"Time to go home and do endless amounts of homework," I whispered to myself. During the car ride, I would just stare out at the road and get lost in my thoughts. Driving was my way of feeling free because I could go wherever I wanted and no one could stop me. Well, I took that last comment back as my car suddenly started to make some noise and smoke started to come out from the hood. There was not even enough time for me to pull to the side of the road. It just stopped. Like that.

When I got out of the car, I walked over to the hood of the car, which seemed to have more smoke coming out of it than before. I wanted to open it, but I knew it was hot. I was not really in the mood to get a third degree burn. I dipped my hand into my pocket to get out my cell phone, but of course it was dead. Not like I ever got service anyway. I went to the trunk of the car and sat on it, staring as the sun began to set. Not much I could really do.

A scenario went through my head of how I was going to be one of those girls, lost, and stranded, and eventually raped by some guy willing to give me a lift. I could imagine myself running down the road to escape, only to get caught. I imagined myself struggling in some random guy's car for him not to touch me, but I did not win. I shook my head and tried to throw my paranoia out into the wind.

The road was abandoned and remained that way for awhile. The sun had completely set and there I was, alone, at night.

A whizzing sound made me jump up from my seat. I looked down the road to see something red twinkling from a distance. The car became noticeable after a few seconds. The car stopped when it was just about to pass me and my broken down car.

It was a convertible. The door clicked open and I saw Chad Gousman was the driver. I sighed. He walked over to me, which was when I realized he was extremely tall. He towered over me. I backed a few inches away.

"So," I began, looking from side to side. There were no other cars coming by, were there?

"You have car trouble?" He pointed at the car, which made me turn back to look at it. I forced a smile and nodded. "It's kind of chilly out," he added. His eyes drifted from my face down lower, which made me cross my arms over my chest. I suddenly realized how cold it was.

"It just broke down. I don't know anything about cars, so I did not want to try and fix anything." I put weight from one foot to the other, "is there any way you could see what's wrong with it?" He was a guy. Weren't guys into cars?

He crossed his arms and continued to stare at me, "No clue what would be wrong with it. I drive them, not make them."


There was some silence. This was the first time he had ever spoken to me and vice versa.

"I could give you a ride home, though." He suggested.

"Shouldn't I call triple A or something and get them to pick it up?"

"I guess. You can use my cell," he took out his cell phone and held it out to me. I took it, opened my wallet, and called the number. I walked away from the scene as I told the man over the phone what happened with my car.

He told me it would take thirty minutes for them to come, which I told Chad Gousman. I thanked him for using the cell phone. I thought he was going to get into his nice working car, but he stood there. He opened the passenger door and prompted for me to get inside.

"What are you doing?" I asked.

"I'll wait with you," he told me, "and it's freezing outside. We might as well go inside where there's heating." He walked over to the driver's side and got inside the car. I stepped inside. He turned a knob to turn the heating on.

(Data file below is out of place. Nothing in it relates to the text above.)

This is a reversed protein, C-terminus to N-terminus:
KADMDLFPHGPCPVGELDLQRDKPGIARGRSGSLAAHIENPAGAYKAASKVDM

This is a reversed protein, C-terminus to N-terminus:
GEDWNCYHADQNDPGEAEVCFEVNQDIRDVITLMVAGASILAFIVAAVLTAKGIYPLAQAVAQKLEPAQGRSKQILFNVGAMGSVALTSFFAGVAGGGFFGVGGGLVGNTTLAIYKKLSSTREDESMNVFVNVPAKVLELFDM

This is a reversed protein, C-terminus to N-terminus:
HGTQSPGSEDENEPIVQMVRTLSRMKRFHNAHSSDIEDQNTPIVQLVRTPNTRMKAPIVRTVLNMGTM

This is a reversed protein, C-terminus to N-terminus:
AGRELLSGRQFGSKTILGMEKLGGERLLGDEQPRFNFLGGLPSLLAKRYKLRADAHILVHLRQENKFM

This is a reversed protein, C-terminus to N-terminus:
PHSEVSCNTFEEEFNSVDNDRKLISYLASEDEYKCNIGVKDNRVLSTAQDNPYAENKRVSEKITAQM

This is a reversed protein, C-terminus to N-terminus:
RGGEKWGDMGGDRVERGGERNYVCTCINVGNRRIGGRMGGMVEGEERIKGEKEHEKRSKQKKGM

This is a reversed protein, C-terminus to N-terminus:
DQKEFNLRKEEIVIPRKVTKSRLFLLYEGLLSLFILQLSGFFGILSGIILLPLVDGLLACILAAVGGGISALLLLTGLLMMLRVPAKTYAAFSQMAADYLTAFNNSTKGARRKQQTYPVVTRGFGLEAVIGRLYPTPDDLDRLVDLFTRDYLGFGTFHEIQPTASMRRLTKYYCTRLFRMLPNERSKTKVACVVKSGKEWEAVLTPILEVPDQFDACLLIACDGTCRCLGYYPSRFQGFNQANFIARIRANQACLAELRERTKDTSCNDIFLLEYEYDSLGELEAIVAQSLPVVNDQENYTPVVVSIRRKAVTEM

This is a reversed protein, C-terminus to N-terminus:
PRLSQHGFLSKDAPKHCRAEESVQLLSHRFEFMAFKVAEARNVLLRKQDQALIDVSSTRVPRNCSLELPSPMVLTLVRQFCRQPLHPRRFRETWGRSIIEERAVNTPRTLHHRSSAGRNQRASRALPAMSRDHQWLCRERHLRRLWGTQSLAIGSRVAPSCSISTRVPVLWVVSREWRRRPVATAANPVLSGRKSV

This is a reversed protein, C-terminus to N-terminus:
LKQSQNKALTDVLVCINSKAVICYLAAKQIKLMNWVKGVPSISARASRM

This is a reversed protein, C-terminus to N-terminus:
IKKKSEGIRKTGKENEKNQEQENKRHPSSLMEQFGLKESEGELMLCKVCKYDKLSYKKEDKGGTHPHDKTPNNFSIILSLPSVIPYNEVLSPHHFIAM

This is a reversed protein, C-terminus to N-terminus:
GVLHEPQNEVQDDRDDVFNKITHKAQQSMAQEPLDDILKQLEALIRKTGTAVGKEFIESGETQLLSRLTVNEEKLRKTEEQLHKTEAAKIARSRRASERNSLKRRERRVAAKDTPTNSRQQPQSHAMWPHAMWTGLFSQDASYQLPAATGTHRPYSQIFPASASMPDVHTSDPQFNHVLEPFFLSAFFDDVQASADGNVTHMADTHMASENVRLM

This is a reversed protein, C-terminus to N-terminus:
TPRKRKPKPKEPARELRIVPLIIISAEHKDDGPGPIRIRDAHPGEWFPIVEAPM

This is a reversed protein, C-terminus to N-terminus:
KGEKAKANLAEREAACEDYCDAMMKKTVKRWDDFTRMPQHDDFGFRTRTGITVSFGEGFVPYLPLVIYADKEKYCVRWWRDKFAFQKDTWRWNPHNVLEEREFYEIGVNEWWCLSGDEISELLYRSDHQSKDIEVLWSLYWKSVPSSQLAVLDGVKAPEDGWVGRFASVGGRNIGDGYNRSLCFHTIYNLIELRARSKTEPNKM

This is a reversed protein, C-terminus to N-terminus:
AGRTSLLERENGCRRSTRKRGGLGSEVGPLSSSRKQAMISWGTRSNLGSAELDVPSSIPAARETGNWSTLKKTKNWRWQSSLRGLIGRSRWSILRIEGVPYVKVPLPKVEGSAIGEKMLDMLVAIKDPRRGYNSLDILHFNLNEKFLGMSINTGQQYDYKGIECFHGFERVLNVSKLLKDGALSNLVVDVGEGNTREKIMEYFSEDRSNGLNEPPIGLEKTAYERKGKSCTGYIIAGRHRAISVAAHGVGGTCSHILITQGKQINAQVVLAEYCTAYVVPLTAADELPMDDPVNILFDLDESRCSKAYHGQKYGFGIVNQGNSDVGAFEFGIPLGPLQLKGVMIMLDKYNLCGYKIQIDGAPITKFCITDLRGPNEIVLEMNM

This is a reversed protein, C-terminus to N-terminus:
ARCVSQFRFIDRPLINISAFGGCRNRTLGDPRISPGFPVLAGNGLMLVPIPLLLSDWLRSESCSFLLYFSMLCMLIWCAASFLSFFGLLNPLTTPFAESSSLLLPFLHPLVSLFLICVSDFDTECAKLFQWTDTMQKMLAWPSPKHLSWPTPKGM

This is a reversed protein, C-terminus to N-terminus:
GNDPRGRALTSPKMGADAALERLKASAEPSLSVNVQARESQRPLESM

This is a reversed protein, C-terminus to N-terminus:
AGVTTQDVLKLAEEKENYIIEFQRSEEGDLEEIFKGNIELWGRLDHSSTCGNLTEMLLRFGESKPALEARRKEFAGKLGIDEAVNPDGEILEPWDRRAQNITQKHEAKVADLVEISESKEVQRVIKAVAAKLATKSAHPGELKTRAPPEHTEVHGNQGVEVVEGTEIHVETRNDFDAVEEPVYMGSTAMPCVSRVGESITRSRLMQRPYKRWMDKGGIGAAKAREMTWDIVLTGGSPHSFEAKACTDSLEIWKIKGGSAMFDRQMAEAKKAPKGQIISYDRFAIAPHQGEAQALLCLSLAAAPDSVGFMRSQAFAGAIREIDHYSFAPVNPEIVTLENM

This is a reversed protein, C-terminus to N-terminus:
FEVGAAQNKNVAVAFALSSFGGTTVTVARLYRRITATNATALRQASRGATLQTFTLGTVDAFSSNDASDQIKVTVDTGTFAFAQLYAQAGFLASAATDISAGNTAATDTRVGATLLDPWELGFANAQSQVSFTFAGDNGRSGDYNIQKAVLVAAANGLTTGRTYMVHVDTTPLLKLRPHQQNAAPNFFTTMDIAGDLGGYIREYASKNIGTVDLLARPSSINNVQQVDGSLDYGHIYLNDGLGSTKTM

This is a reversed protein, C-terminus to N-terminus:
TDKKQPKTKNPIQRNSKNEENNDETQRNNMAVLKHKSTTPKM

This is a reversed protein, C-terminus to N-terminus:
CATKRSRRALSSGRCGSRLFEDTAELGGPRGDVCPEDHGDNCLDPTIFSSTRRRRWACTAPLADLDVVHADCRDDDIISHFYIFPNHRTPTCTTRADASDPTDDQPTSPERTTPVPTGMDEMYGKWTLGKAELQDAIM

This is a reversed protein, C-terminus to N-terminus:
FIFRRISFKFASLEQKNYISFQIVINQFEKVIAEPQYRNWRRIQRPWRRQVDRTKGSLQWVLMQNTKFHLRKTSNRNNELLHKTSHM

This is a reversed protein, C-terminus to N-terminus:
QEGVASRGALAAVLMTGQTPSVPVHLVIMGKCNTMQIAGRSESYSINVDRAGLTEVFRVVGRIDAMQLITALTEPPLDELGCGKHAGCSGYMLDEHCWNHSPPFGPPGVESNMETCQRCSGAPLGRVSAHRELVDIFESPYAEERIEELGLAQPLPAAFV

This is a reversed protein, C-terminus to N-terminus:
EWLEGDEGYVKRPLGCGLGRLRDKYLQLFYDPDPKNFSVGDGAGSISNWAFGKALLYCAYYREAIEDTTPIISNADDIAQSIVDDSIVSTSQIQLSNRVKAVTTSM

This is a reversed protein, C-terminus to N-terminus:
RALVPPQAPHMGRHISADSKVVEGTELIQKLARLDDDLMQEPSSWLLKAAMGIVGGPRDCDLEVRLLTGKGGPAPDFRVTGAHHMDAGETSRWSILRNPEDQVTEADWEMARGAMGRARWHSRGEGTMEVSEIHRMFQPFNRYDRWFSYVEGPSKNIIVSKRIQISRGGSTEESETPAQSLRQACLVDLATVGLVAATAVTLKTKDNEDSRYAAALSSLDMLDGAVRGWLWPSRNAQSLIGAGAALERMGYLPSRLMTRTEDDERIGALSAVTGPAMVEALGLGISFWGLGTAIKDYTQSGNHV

"Why were you coming back from school so late?"

"Basketball game. How about you?" I completely forgot that the basketball season was in full swing, and that he was the captain of the team. I wanted to hit myself in the head for saying something so obviously stupid, but I just laughed.

"The newspaper."

"Oh you write?"


"I never paid the quarter for it."

"Oh," I added. I wondered how many girls sat in the same seat as mine. I wondered how many girls he had driven over to his place, or to hers, so they could make out, etc... The thought was slightly disturbing, which made me want to jump up from the passenger seat, but I really did enjoy the heating.

"Where do you live that you were driving up here?"

"Up in the hills. How about you?"

"Same." I told him my address and he told me he only lived five minutes from me. Who knew that I lived so close to the most popular guy at school? He was not so close that he was the guy next door, but he was the guy down the street.

"How much longer?"

He looked at his cell phone, "it's only been thirteen minutes." Seconds seemed like minutes and minutes seemed like hours. We both sat in our respective sides and stared out of the window until we saw a bright set of lights drive up the road. The triple A tow truck parked in front of my car. Chad and I got out of the car and started as the guy hooked my car to the tow truck. I thought it was something that could be easily fixed, but apparently it will have to go into the repair shop. He asked if Chad was bringing me home, which I found incredibly awkward. He shrugged and agreed to drive me home because I weirdly enough lived close to him.

"You're a real space cadet," he said, indicating that I was home. I did not even notice that we were driving until he said that.

"Thanks a lot for the ride," I responded as I got out of the car.

"How are you going to get to school tomorrow?"

I shrugged. "I don't know."

"I can drive you." A grin appeared on his face. He had such nice teeth. He had such a nice face.

There seemed to be no other options. None of my friends lived relatively near me and my parents went to work much later than when I went to school.

"That'd be nice."

"But you have to do me a favor," he suddenly threw in.

I was hesitant, but as I said before, I did not have many options. "Like what?"

"I'll tell you tomorrow," and with that ending note, he drove away. This was not my day. It was not another day after all.